|Texas Housing Insight||Texas Housing Insight||James P. Gaines, Luis B. Torres, Wesley Miller, and Paige Woodson||2019-02-14T06:00:00Z||technical-report||Texas Economy|
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The Texas housing market decelerated in 2018 with total sales rising just 1.7 percent. The modest increase, however, pushed annual transactions (through Multiple Listing Services) to a record 343,833. Sustained growth in the national and state economies supported housing demand, but low listings inventories and waning affordability continued to pinch the lower price cohorts. Builders ramped up construction activity, but supply constraints persisted for homes priced less than $300,000, stressing more than two-thirds of the statewide market.
Single-family sales are projected to slow again in 2019 before bouncing back in 2020. This cooling period is necessary after multiple years of explosive growth, allowing the market to adjust in areas of extreme shortages and rapid affordability declines. The median price per square foot should still increase about 4 percent across the major metropolitan areas. Texas' healthy economy and labor market bodes well for housing demand, but slowing global growth and volatile oil prices present substantial challenges as the expansion continues. The Real Estate Center's single-family outlook for the state and the major MSAs is summarized as follows:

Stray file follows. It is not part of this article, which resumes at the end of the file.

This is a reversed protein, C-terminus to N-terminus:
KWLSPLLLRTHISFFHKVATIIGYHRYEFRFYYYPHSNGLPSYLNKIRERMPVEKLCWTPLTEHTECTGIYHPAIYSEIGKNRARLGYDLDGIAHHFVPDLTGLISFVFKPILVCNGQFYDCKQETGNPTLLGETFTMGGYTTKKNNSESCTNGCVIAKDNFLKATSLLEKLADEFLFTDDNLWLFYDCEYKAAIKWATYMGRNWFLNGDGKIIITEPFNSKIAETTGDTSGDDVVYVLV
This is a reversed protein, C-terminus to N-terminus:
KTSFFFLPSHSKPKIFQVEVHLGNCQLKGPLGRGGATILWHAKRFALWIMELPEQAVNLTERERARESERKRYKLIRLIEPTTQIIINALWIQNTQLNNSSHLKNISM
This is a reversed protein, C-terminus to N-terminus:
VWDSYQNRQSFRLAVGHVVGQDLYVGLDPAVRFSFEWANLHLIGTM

The Texas Residential Construction Cycle (Coincident) Index, which measures current construction activity, accelerated 7.2 percent annually as industry employment and wages elevated. Momentum, however, moderated toward the end of the year. This balancing may continue into 2019, as indicated by the Texas Residential Construction Leading Index. Rising interest rates and a slowdown in the multifamily sector weigh on the 2019 outlook, but overall market fundamentals remain solid.